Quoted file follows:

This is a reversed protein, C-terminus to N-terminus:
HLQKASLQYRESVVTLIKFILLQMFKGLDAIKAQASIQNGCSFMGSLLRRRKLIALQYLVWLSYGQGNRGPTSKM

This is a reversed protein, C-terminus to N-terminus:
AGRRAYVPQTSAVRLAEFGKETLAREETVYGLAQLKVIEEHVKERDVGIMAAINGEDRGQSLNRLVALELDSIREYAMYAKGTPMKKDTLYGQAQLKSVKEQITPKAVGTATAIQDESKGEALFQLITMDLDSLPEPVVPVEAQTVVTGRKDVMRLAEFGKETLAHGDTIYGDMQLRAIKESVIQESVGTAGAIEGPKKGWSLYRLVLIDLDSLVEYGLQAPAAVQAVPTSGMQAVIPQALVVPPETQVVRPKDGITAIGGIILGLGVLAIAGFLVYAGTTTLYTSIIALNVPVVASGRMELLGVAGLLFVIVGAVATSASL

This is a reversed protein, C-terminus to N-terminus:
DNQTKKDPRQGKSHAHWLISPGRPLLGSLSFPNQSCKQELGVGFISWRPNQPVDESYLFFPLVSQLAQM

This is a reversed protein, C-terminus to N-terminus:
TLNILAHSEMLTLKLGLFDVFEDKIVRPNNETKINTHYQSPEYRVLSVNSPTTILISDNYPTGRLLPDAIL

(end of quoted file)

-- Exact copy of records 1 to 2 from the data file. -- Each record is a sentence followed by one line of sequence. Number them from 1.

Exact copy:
This is a reversed protein, C-terminus to N-terminus:
HLQKASLQYRESVVTLIKFILLQMFKGLDAIKAQASIQNGCSFMGSLLRRRKLIALQYLVWLSYGQGNRGPTSKM

This is a reversed protein, C-terminus to N-terminus:
AGRRAYVPQTSAVRLAEFGKETLAREETVYGLAQLKVIEEHVKERDVGIMAAINGEDRGQSLNRLVALELDSIREYAMYAKGTPMKKDTLYGQAQLKSVKEQITPKAVGTATAIQDESKGEALFQLITMDLDSLPEPVVPVEAQTVVTGRKDVMRLAEFGKETLAHGDTIYGDMQLRAIKESVIQESVGTAGAIEGPKKGWSLYRLVLIDLDSLVEYGLQAPAAVQAVPTSGMQAVIPQALVVPPETQVVRPKDGITAIGGIILGLGVLAIAGFLVYAGTTTLYTSIIALNVPVVASGRMELLGVAGLLFVIVGAVATSASL